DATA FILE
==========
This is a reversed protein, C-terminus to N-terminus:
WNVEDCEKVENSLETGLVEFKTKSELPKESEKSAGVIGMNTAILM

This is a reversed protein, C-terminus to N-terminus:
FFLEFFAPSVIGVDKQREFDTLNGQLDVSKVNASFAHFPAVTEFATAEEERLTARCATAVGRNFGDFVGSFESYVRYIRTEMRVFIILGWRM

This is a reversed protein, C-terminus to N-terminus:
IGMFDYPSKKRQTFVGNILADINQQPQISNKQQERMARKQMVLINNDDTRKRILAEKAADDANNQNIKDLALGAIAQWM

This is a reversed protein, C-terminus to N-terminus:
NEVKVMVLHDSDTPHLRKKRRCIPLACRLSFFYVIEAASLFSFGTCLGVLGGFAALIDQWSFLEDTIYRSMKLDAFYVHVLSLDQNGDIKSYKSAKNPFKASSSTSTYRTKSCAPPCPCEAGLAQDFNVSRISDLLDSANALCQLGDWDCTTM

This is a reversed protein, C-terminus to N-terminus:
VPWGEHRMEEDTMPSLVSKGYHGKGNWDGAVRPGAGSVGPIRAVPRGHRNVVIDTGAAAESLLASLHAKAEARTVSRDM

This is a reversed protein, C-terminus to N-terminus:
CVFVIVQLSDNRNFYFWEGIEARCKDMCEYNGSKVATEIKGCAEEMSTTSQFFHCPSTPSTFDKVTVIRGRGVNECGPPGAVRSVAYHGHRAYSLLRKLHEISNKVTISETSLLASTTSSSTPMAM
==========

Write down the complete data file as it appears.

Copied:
This is a reversed protein, C-terminus to N-terminus:
WNVEDCEKVENSLETGLVEFKTKSELPKESEKSAGVIGMNTAILM

This is a reversed protein, C-terminus to N-terminus:
FFLEFFAPSVIGVDKQREFDTLNGQLDVSKVNASFAHFPAVTEFATAEEERLTARCATAVGRNFGDFVGSFESYVRYIRTEMRVFIILGWRM

This is a reversed protein, C-terminus to N-terminus:
IGMFDYPSKKRQTFVGNILADINQQPQISNKQQERMARKQMVLINNDDTRKRILAEKAADDANNQNIKDLALGAIAQWM

This is a reversed protein, C-terminus to N-terminus:
NEVKVMVLHDSDTPHLRKKRRCIPLACRLSFFYVIEAASLFSFGTCLGVLGGFAALIDQWSFLEDTIYRSMKLDAFYVHVLSLDQNGDIKSYKSAKNPFKASSSTSTYRTKSCAPPCPCEAGLAQDFNVSRISDLLDSANALCQLGDWDCTTM

This is a reversed protein, C-terminus to N-terminus:
VPWGEHRMEEDTMPSLVSKGYHGKGNWDGAVRPGAGSVGPIRAVPRGHRNVVIDTGAAAESLLASLHAKAEARTVSRDM

This is a reversed protein, C-terminus to N-terminus:
CVFVIVQLSDNRNFYFWEGIEARCKDMCEYNGSKVATEIKGCAEEMSTTSQFFHCPSTPSTFDKVTVIRGRGVNECGPPGAVRSVAYHGHRAYSLLRKLHEISNKVTISETSLLASTTSSSTPMAM